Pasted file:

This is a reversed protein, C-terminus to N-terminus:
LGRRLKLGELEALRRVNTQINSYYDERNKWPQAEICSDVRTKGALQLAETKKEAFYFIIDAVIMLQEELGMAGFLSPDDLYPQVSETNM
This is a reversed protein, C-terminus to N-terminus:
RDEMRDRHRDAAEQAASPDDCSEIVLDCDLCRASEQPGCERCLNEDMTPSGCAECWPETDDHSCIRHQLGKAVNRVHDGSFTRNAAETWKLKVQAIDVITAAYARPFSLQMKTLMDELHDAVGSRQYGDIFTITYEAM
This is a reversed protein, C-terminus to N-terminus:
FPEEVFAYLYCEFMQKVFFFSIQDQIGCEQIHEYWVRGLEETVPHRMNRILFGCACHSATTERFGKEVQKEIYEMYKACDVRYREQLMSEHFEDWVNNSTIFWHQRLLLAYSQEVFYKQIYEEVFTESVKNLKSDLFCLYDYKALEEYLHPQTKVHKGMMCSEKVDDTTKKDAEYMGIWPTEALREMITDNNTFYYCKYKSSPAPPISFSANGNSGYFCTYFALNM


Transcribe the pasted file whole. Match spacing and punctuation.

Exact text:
This is a reversed protein, C-terminus to N-terminus:
LGRRLKLGELEALRRVNTQINSYYDERNKWPQAEICSDVRTKGALQLAETKKEAFYFIIDAVIMLQEELGMAGFLSPDDLYPQVSETNM
This is a reversed protein, C-terminus to N-terminus:
RDEMRDRHRDAAEQAASPDDCSEIVLDCDLCRASEQPGCERCLNEDMTPSGCAECWPETDDHSCIRHQLGKAVNRVHDGSFTRNAAETWKLKVQAIDVITAAYARPFSLQMKTLMDELHDAVGSRQYGDIFTITYEAM
This is a reversed protein, C-terminus to N-terminus:
FPEEVFAYLYCEFMQKVFFFSIQDQIGCEQIHEYWVRGLEETVPHRMNRILFGCACHSATTERFGKEVQKEIYEMYKACDVRYREQLMSEHFEDWVNNSTIFWHQRLLLAYSQEVFYKQIYEEVFTESVKNLKSDLFCLYDYKALEEYLHPQTKVHKGMMCSEKVDDTTKKDAEYMGIWPTEALREMITDNNTFYYCKYKSSPAPPISFSANGNSGYFCTYFALNM